As usual, Nvidia had a raft of product announcements ready for its annual GTC conference which started today. Among the standouts were the Grace data centre CPU, a next-generation BlueField DPU, Omniverse Enterprise for 3D collaboration, and updates to the company's Drive platform.
AMD's new Epyc 7003 series CPUs are built with Zen 3 cores, and the range includes the Epyc 7763 which the company says is the world's highest-performing server processor, based on internal testing.
AMD's new Instinct MI100 accelerator is said to be the world's fastest HPC GPU and the first x86 server GPU to exceed 10 Tflops (FP64).
The American news agency Bloomberg has promoted one of the two journalists who wrote a story last year claiming that Chinese spies had corrupted the tech supply chain and installed small chips on motherboards which were supplied to the American company, Supermicro Computer. The story has been met with a storm of denial since it was published nearly a year ago, but has not been either corrected or retracted.
Ten months ago, the American news agency Bloomberg published a sensational story claiming that Chinese spies had corrupted the tech supply chain and installed small chips on motherboards which were supplied to the American company Supermicro Computer. Despite being met by a storm of denial, the likes of which is rarely seen, Bloomberg has neither retracted nor corrected the yarn till today.
Server manufacturer Supermicro says an external investigation into claims that chips were implanted on some of its motherboards to spy on companies has drawn a blank.
Apparently undeterred by strong criticism of a supply chain attack story it published last week, Bloomberg has put out another yarn, dealing with a similar theme, this time about a "major US telecommunications company" that allegedly encountered doctored hardware made by the US company Supermicro Computer.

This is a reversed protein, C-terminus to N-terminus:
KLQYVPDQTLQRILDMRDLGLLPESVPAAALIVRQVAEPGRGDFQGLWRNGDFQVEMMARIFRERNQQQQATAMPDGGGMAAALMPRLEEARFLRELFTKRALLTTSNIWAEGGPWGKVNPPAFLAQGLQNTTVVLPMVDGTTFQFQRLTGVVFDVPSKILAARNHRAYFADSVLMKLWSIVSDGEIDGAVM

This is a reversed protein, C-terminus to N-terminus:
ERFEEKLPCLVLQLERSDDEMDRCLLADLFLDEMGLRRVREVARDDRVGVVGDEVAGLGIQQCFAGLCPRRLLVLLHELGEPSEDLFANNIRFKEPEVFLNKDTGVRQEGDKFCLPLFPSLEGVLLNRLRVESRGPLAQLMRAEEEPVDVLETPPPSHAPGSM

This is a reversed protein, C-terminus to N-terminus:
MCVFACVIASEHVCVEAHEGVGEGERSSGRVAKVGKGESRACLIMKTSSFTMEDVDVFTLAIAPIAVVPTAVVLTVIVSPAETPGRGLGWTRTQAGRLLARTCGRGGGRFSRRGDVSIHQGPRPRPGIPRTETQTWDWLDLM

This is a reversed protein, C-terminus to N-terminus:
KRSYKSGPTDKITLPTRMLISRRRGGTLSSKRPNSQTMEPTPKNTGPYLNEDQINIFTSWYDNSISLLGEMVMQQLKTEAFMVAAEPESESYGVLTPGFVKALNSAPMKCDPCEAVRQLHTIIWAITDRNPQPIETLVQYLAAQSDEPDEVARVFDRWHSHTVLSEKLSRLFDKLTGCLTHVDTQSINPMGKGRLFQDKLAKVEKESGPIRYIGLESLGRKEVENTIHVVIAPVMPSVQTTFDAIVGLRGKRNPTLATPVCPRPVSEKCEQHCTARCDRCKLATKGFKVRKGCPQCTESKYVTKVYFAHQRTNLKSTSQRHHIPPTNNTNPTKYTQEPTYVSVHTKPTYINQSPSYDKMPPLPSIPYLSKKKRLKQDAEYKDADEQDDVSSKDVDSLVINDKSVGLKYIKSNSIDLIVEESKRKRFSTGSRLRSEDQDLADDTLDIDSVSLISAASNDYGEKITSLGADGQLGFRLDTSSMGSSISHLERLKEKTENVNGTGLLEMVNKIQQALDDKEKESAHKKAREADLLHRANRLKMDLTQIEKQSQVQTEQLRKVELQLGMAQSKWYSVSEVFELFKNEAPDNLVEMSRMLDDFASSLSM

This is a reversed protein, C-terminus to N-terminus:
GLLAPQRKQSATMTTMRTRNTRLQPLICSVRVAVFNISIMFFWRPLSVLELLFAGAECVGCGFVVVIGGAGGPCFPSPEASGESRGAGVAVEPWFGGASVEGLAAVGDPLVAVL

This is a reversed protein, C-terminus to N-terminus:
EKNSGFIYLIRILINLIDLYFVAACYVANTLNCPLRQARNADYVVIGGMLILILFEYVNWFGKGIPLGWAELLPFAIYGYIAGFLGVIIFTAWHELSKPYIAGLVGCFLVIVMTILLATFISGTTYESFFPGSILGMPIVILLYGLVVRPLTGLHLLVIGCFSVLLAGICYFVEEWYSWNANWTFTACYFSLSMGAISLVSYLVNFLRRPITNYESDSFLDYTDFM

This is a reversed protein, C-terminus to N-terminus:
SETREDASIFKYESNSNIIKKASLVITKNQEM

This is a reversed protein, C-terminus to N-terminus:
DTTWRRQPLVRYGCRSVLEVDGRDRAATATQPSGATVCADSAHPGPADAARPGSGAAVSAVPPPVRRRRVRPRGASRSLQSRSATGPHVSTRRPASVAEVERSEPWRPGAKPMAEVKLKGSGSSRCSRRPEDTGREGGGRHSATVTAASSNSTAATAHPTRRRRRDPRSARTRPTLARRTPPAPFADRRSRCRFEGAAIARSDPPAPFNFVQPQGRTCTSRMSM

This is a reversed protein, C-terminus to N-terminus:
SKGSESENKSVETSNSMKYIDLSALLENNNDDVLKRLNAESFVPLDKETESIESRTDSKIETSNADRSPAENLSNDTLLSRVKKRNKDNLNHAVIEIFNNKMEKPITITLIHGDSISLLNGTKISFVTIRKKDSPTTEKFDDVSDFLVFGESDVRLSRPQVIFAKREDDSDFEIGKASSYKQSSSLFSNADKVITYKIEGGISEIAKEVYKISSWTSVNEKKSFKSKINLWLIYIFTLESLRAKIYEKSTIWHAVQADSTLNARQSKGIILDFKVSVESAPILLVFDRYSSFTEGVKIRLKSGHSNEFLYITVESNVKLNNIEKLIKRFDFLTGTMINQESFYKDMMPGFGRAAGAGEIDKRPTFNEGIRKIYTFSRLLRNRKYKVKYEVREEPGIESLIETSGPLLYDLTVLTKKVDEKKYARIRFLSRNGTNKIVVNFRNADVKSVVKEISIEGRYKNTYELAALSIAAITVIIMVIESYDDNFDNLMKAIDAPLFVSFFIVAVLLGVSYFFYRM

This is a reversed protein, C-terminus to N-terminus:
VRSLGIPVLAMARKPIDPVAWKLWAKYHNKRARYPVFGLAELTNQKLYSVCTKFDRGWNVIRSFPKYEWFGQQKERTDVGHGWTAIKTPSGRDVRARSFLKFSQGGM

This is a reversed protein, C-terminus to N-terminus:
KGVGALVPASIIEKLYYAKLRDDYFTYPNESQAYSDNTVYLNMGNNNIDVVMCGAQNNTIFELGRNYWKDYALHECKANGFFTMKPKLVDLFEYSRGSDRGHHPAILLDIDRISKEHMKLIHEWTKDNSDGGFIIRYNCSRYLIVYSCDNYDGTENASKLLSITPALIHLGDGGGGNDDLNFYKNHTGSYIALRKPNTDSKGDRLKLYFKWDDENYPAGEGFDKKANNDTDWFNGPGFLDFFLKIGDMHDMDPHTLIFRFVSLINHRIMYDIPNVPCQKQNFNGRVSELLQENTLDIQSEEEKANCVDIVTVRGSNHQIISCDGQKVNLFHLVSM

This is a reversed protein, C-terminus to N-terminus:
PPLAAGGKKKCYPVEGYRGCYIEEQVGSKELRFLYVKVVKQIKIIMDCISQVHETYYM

The Bloomberg story, claiming chips are being implanted by a Chinese contractor on server motherboards sold by US firm Supermicro Computer and being used to spy on some companies, will benefit reporters Jordan Robertson and Michael Riley — who wrote it — if it holds up under scrutiny.
It has taken just three days for the Bloomberg claims about China spying on US firms through the implant of chips on server mainboards sold by the US firm, Supermicro, to lose most of their sheen.
A former Apple official has cast further doubt on a Bloomberg story about alleged Chinese spying through the implant of chips on server motherboards made by US company Supermicro Computer. Ex-general counsel Bruce Sewell said the FBI had told him it had no knowledge of any probe into such an incident, as claimed by Bloomberg.
Apple and Amazon have issued detailed denials about an investigation by the news agency Bloomberg which claims that chips implanted in servers made in China for US server manufacturer Supermicro Computer — and which were also supplied to a company named Elemental which Amazon acquired — were used to spy on the companies, and also a number of government agencies.
Nvidia's new HGX-2 is designed for both artificial intelligence and high-performance computing.
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